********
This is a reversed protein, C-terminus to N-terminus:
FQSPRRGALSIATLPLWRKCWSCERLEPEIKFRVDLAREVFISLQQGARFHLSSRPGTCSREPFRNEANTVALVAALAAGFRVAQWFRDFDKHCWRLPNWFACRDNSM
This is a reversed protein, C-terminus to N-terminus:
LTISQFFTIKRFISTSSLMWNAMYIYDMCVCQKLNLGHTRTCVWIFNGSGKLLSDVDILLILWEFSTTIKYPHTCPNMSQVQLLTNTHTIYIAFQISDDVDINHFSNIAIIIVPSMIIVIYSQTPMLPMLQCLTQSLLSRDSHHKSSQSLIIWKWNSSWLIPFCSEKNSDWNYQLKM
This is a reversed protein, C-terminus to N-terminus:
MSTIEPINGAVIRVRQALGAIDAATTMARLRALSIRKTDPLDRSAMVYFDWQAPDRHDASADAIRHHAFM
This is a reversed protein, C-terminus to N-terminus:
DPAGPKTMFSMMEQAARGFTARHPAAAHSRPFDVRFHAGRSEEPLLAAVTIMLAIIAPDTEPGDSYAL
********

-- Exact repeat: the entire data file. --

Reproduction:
This is a reversed protein, C-terminus to N-terminus:
FQSPRRGALSIATLPLWRKCWSCERLEPEIKFRVDLAREVFISLQQGARFHLSSRPGTCSREPFRNEANTVALVAALAAGFRVAQWFRDFDKHCWRLPNWFACRDNSM
This is a reversed protein, C-terminus to N-terminus:
LTISQFFTIKRFISTSSLMWNAMYIYDMCVCQKLNLGHTRTCVWIFNGSGKLLSDVDILLILWEFSTTIKYPHTCPNMSQVQLLTNTHTIYIAFQISDDVDINHFSNIAIIIVPSMIIVIYSQTPMLPMLQCLTQSLLSRDSHHKSSQSLIIWKWNSSWLIPFCSEKNSDWNYQLKM
This is a reversed protein, C-terminus to N-terminus:
MSTIEPINGAVIRVRQALGAIDAATTMARLRALSIRKTDPLDRSAMVYFDWQAPDRHDASADAIRHHAFM
This is a reversed protein, C-terminus to N-terminus:
DPAGPKTMFSMMEQAARGFTARHPAAAHSRPFDVRFHAGRSEEPLLAAVTIMLAIIAPDTEPGDSYAL